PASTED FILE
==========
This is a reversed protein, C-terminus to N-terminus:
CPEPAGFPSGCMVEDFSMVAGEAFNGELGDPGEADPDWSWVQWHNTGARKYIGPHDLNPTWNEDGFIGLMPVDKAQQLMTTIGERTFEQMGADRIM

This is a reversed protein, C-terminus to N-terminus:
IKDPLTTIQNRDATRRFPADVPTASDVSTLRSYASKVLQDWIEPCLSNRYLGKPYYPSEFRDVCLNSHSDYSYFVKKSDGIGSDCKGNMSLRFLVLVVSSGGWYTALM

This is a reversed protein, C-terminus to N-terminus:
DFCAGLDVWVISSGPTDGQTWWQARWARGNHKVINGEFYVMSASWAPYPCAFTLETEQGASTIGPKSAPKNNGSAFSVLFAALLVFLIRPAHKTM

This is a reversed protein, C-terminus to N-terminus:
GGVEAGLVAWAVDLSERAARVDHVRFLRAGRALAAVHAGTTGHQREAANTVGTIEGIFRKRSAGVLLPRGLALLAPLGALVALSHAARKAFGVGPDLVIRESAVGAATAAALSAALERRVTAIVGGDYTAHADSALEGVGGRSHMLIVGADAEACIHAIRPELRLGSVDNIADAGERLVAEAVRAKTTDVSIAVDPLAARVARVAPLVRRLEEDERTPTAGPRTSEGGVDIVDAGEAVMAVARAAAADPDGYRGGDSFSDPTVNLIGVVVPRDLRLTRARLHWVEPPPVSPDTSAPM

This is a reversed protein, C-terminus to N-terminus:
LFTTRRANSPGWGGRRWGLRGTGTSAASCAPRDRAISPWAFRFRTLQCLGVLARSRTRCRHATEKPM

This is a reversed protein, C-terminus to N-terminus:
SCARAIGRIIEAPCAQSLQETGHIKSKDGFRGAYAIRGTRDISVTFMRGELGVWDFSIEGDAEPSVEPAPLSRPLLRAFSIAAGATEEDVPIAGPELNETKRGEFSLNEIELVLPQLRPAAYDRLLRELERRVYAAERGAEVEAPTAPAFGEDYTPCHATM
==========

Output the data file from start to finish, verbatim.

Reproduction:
This is a reversed protein, C-terminus to N-terminus:
CPEPAGFPSGCMVEDFSMVAGEAFNGELGDPGEADPDWSWVQWHNTGARKYIGPHDLNPTWNEDGFIGLMPVDKAQQLMTTIGERTFEQMGADRIM

This is a reversed protein, C-terminus to N-terminus:
IKDPLTTIQNRDATRRFPADVPTASDVSTLRSYASKVLQDWIEPCLSNRYLGKPYYPSEFRDVCLNSHSDYSYFVKKSDGIGSDCKGNMSLRFLVLVVSSGGWYTALM

This is a reversed protein, C-terminus to N-terminus:
DFCAGLDVWVISSGPTDGQTWWQARWARGNHKVINGEFYVMSASWAPYPCAFTLETEQGASTIGPKSAPKNNGSAFSVLFAALLVFLIRPAHKTM

This is a reversed protein, C-terminus to N-terminus:
GGVEAGLVAWAVDLSERAARVDHVRFLRAGRALAAVHAGTTGHQREAANTVGTIEGIFRKRSAGVLLPRGLALLAPLGALVALSHAARKAFGVGPDLVIRESAVGAATAAALSAALERRVTAIVGGDYTAHADSALEGVGGRSHMLIVGADAEACIHAIRPELRLGSVDNIADAGERLVAEAVRAKTTDVSIAVDPLAARVARVAPLVRRLEEDERTPTAGPRTSEGGVDIVDAGEAVMAVARAAAADPDGYRGGDSFSDPTVNLIGVVVPRDLRLTRARLHWVEPPPVSPDTSAPM

This is a reversed protein, C-terminus to N-terminus:
LFTTRRANSPGWGGRRWGLRGTGTSAASCAPRDRAISPWAFRFRTLQCLGVLARSRTRCRHATEKPM

This is a reversed protein, C-terminus to N-terminus:
SCARAIGRIIEAPCAQSLQETGHIKSKDGFRGAYAIRGTRDISVTFMRGELGVWDFSIEGDAEPSVEPAPLSRPLLRAFSIAAGATEEDVPIAGPELNETKRGEFSLNEIELVLPQLRPAAYDRLLRELERRVYAAERGAEVEAPTAPAFGEDYTPCHATM